Felicia chen-wu memorial lecture:
“thoughts on the plectonemic nature of the dna double helix”
James C. Wang
of Molecular and Cellular Biology,
In a letter to James D. Watson on May 12, 1953, a month after the publication of the celebrated Watson-Crick structure, Max Delbrück wrote: “…..I am willing to bet that the plectonemic coiling of the chains in your structure is radically wrong…..” To Delbrück, the plectonemic DNA double helix structure would pose “insuperable” difficulties if the coiled DNA strands are to separate during semiconservative replication.
Even though more than quarter of a century would pass before the final confirmation of the Watson-Crick structure, by X-ray crystallography, it was already clear in 1963 that the two strands in a DNA must be intertwined to a certain extent. Therefore there must be a way for the DNA strands to untangle. The first part of this lecture provides a brief introduction to the “DNA untanglement problem” raised by Delbrück, and discusses why some of the seemingly plausible ways of solving this problem were dismissed. The second part describes how nature solved the DNA untanglement problem: three distinct subfamilies of DNA topoisomerases were to evolved, and all problems arising from the plectonemic nature of the DNA double helix can be solved by these enzymes. These three rather ingenious solutions are not yet perfect, however; they all came with inherent price tags, as demonstrated by their being the targets in some of nature’s chemical and biological warfare.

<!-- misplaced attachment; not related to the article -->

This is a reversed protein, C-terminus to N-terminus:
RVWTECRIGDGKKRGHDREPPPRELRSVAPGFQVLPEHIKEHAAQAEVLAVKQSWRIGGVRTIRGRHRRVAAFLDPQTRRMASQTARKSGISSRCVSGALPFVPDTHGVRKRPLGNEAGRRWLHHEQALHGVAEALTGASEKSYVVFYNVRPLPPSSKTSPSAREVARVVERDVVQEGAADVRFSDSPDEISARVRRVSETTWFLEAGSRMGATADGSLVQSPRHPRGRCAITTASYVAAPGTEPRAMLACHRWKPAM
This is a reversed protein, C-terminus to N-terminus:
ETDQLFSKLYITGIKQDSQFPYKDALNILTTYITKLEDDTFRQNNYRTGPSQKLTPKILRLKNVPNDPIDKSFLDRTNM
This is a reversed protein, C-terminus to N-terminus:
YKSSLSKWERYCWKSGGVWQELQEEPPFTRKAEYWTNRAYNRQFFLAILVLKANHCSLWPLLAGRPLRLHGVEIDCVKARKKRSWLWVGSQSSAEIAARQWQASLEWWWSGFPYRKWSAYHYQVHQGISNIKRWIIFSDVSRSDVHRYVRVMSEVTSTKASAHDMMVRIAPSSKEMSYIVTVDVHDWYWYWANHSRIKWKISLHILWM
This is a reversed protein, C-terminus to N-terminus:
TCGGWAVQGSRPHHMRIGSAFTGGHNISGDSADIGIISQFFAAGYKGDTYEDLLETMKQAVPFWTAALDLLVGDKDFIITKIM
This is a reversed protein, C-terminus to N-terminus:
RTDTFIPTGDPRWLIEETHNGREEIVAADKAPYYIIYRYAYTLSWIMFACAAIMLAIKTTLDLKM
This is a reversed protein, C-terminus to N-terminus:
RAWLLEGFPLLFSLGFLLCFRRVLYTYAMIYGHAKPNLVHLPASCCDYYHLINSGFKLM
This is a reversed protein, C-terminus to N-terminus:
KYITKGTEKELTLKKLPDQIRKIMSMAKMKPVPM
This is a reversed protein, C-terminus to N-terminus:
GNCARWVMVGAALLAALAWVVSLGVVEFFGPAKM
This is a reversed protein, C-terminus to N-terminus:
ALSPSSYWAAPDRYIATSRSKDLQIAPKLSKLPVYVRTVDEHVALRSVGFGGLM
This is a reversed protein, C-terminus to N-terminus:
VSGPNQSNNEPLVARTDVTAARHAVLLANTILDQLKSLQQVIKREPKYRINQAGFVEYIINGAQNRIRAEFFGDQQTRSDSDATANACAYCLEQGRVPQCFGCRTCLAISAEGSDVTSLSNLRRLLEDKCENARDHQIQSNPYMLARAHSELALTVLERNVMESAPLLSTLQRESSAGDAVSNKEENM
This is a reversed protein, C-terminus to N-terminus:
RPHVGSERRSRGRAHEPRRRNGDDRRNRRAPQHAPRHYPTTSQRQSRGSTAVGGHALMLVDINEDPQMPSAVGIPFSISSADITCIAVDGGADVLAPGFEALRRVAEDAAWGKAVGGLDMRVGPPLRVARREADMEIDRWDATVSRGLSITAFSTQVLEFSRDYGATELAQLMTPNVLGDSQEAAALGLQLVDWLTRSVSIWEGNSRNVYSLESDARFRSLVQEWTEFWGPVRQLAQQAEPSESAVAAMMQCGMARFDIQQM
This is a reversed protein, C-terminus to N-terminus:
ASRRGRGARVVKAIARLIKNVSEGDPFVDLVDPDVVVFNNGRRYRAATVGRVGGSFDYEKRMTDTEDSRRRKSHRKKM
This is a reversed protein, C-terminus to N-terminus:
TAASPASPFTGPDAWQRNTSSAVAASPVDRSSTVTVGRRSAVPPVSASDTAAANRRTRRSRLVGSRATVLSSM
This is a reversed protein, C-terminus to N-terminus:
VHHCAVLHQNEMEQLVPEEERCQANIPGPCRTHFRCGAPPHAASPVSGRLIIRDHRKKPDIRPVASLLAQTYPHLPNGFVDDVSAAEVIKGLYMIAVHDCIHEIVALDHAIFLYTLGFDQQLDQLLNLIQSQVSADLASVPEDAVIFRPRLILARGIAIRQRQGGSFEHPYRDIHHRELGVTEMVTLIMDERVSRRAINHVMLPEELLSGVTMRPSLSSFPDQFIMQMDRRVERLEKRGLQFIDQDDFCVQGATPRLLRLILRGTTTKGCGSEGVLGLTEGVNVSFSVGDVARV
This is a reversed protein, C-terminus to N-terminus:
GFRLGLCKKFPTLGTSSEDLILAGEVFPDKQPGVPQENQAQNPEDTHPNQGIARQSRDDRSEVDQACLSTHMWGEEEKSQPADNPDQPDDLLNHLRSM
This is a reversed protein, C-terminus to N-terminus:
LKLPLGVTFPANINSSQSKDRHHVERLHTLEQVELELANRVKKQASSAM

Historically, the discovery of the DNA topoisomerases was closely linked to the study of different forms of DNA rings. The third and final part of this lecture discusses how some of the unique topological features of DNA rings, or loops, are utilized in cellular transaction of DNA. These features are also rooted in the plectonemic double helix structure. It is clear that nature, other than solving problems closely linked to such features, is equally ingenious in exploiting them.